If we are to be told tonight that we are to be denied the right to go ahead as fast as we were able to do under a Labour Government with reconstruction in order to regain our rateable value, then it alters the whole of the previous argu- ment of the Ministry of Health and the argument the Ministry of Housing and Local Government has put up now for the allocation of special grants.

If the hon. Gentleman is to say tonight that his Ministry can do nothing to try and make a better fight on behalf of blitzed cities for more steel and better capital investment, and he can say nothing hopeful, I hope he will understand the problem a bit better than his Minister did the other day. I hope he will go back to the Department and make a solemn resolution that instead of taking the Treasury decision lying down he will make a fight for the blitzed cities which bore the brunt during the war.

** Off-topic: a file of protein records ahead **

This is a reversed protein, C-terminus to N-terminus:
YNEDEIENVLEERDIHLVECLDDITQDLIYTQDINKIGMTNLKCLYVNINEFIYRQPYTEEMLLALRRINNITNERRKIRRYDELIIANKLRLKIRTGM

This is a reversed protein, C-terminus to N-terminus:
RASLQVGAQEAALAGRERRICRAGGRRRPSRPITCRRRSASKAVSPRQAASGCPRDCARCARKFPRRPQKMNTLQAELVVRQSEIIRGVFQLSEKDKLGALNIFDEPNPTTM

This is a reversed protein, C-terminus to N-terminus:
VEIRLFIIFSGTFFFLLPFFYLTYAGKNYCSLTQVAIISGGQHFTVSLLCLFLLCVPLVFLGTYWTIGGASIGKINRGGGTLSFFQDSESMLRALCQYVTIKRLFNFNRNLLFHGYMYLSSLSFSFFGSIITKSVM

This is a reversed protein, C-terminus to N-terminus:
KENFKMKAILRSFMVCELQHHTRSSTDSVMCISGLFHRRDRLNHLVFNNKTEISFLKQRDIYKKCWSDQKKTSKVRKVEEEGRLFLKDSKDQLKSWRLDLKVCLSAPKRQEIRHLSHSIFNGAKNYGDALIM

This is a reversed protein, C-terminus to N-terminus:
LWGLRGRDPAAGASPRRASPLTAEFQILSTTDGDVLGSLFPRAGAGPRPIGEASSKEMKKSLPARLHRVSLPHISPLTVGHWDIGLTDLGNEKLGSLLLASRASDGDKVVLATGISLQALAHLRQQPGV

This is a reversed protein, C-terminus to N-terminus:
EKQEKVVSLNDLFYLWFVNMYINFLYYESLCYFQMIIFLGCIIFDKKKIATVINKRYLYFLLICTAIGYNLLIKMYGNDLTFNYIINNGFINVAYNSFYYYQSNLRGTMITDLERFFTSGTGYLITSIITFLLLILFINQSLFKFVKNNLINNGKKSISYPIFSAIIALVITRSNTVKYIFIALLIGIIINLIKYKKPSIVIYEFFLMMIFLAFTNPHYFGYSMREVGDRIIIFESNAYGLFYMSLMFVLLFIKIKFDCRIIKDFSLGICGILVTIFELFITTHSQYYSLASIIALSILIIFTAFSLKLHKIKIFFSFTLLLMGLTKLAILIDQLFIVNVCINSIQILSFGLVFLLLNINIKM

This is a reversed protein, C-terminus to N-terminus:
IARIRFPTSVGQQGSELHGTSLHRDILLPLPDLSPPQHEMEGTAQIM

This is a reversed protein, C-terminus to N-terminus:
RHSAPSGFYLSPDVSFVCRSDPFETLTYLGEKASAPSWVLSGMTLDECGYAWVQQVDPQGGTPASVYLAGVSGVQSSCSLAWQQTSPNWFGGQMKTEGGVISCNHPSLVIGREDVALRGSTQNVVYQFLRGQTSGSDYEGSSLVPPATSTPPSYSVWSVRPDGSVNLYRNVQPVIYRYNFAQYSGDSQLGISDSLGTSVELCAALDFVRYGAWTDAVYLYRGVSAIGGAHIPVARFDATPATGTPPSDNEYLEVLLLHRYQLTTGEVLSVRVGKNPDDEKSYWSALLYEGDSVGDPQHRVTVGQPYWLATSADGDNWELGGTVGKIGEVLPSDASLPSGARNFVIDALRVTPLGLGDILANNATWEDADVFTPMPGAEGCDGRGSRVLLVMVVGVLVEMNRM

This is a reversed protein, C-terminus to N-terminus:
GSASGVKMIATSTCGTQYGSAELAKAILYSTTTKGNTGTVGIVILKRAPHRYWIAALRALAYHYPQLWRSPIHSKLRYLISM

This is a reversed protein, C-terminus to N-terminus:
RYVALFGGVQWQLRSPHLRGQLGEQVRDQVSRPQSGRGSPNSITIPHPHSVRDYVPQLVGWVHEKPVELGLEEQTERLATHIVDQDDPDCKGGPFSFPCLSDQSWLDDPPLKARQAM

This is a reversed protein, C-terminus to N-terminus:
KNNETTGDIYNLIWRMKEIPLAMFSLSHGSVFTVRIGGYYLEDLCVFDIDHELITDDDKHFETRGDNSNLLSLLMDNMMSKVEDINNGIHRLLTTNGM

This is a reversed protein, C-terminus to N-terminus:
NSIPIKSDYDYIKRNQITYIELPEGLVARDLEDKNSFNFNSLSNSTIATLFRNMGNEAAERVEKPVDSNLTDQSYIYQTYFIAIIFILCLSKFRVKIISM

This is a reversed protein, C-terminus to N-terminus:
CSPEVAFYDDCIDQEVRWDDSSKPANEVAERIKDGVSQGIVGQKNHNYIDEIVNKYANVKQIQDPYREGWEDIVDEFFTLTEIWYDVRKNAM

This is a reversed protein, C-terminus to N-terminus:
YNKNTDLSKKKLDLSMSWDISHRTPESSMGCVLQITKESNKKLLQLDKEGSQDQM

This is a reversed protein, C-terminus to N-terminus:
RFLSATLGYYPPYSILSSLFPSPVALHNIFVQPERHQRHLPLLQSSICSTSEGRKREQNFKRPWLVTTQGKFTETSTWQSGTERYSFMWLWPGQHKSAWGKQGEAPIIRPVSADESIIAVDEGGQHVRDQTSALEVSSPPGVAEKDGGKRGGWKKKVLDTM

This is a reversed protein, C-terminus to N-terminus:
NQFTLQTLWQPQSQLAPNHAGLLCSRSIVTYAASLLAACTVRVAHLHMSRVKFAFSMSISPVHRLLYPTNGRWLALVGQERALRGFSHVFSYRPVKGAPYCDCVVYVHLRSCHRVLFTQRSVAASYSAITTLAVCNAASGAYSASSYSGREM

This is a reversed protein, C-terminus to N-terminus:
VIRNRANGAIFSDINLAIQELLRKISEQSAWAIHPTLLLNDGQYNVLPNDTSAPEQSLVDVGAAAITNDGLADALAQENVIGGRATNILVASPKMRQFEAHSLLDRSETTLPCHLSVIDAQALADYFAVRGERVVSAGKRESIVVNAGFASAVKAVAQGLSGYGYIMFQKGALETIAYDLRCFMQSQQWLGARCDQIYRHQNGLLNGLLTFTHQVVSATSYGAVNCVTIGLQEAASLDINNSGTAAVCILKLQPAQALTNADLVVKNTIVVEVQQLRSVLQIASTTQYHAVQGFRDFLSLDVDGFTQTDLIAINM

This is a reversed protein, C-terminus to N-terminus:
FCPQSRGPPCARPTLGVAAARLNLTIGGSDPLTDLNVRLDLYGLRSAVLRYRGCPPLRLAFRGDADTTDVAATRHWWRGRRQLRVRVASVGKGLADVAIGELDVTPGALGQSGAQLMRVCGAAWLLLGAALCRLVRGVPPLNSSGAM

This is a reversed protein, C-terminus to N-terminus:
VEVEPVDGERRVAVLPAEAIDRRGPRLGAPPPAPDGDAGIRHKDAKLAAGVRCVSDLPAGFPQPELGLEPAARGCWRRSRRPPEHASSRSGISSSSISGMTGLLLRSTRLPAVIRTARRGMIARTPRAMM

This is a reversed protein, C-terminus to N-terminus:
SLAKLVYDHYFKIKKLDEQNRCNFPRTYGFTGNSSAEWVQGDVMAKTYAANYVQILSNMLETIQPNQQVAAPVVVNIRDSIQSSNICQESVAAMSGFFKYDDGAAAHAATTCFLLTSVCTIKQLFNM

1.27 a.m.

Mr. J. J. Astor (Plymouth, Sutton)

This is the first time I have had the honour to address the House and I am in need of the usual indulgence accorded to those making their maiden speech.

The two factors that are hindering the reconstruction of the blitzed cities are the shortage of steel—which is necessary for defence and exports—and the cuts in national expenditure, cuts which are necessary to avoid national bankruptcy. Any comparison between the efforts of the last Government and this Government can only be fair if it is remembered that between the years 1945 and 1951 the whole of our economy was underwritten by foreign aid, and that during that period the world situation did not necessitate the defence programme that we have to have now. The citizens of these cities realise that they must have a proper defence programme because without it they might be blitzed again, and that is the last thing they want. They also realise that unless these cuts are made, their wages and pensions will become valueless.